Published: 00:01, 12 February 2019
| Updated: 07:45, 12 February 2019
A widow whose husband died suddenly of a brain aneurysm says she will ignore a rule that only allows her to place flowers on his memorial bench twice a year.
Chris Patterson, 63, is squaring up to Tenterden Town Council over the controversial order, which she says is "heavy handed" and prevents her from laying small floral tributes whenever she wants to remember her husband of 27 years.
The council initially told grieving relatives that blooms could be left on the benches just once a year after becoming concerned that benches were "covered excessively" with flowers and that displays were being left to wither and fade, making Tenterden look untidy.
But following protests from relatives the council backtracked and decided in December to allow floral tributes on benches on two dates; the birthday of the deceased and on the day of their death.
Retired BT manager Chris regularly places fresh flowers in two small vases at the foot of the bench dedicated to her husband Colin near Montalbano restaurant in Highbury Lane.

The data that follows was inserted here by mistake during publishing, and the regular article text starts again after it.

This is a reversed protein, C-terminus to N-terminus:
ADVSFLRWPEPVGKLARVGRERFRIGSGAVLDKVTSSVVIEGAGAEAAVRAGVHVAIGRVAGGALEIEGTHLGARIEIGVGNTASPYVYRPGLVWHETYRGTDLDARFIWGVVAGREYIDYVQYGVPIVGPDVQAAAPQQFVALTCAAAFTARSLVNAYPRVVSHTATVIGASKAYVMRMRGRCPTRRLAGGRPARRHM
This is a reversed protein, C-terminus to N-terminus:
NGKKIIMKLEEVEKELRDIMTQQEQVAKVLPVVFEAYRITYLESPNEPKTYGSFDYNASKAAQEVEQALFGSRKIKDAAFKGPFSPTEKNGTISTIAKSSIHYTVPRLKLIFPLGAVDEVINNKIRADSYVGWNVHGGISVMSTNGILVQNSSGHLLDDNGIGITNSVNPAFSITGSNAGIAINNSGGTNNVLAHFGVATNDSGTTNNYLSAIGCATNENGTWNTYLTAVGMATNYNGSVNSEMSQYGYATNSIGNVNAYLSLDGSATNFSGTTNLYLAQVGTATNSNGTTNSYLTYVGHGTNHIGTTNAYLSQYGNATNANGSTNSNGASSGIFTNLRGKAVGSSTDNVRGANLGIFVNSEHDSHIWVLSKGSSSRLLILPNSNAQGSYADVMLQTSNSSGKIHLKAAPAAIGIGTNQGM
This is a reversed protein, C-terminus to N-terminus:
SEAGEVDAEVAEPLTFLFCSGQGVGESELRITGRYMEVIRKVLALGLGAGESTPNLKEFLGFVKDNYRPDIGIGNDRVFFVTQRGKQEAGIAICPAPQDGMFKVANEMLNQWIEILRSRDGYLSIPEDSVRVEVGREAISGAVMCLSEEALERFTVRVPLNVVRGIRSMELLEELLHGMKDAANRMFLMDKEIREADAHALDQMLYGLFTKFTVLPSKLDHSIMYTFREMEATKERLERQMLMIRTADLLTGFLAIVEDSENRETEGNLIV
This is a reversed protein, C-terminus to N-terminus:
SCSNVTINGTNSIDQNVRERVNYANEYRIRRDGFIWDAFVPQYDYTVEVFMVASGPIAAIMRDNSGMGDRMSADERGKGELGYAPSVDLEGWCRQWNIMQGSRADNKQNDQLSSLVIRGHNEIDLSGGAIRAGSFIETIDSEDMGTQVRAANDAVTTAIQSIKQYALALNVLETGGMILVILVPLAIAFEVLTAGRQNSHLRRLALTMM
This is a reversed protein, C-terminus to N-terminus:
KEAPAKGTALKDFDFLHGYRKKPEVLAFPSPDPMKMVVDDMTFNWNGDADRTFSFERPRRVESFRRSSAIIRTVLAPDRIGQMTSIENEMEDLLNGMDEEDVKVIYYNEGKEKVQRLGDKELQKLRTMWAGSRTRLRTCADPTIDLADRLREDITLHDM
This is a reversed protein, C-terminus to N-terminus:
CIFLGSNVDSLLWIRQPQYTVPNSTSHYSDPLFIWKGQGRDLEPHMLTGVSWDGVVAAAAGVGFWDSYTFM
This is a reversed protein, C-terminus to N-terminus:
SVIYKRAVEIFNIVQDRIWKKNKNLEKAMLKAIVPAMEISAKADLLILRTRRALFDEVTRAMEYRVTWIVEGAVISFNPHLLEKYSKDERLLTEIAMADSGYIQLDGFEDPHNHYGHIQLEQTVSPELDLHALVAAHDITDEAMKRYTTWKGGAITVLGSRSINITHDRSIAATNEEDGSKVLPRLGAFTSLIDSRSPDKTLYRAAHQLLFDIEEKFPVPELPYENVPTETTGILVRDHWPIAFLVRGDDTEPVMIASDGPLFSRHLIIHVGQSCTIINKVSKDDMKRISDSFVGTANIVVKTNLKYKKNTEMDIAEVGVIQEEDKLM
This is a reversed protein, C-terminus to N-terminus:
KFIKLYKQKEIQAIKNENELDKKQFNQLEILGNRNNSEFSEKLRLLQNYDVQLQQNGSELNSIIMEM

He became ill driving back home after a holiday in France in June 2017, when he suffered a fatal brain aneurysm after pulling over at a service station.
The suddenness of his death at the age of 66, has left Chris struggling to come to terms with her loss and putting flowers on Colin’s bench has become an important ritual.
She said: “When people see me placing the flowers by the bench they often stop for a chat and it’s a good way of remembering Colin.”
Chris has been sent a letter from the town council stating that it will now enforce the new ruling of two tributes per year, after allowing a period of grace at Christmas time, when floral displays were permitted to remain.
"Our maintenance team will be checking all benches in the town and removing any flowers/pots that are not installed on the dates provided by family members" - Tenterden Town Council
She has been asked to supply the date of Colin’s death to the town council so that it can advise its maintenance team, but is refusing to co-operate.
The letter states: “Our maintenance team will be checking all benches in the town and removing any flowers/pots that are not installed on the dates provided by family members.
"We must now implement the council’s agreed rules.”
Chris said: “It’s a very heavy-handed approach. Why doesn’t the council just write to families to ask them to remove flowers if they have died or look unsightly, rather than bring in this ruling.”
Town clerk Phil Burgess said the council had to ensure the benches were "safe for public use" and experience showed people were reluctant to sit at benches where there are tributes.
The council also added the benches in themselves are a tribute to the deceased and that it had already relaxed its once-a-year ruling for floral tributes after a relative complained and was handling the matter as "sensitively" as possible.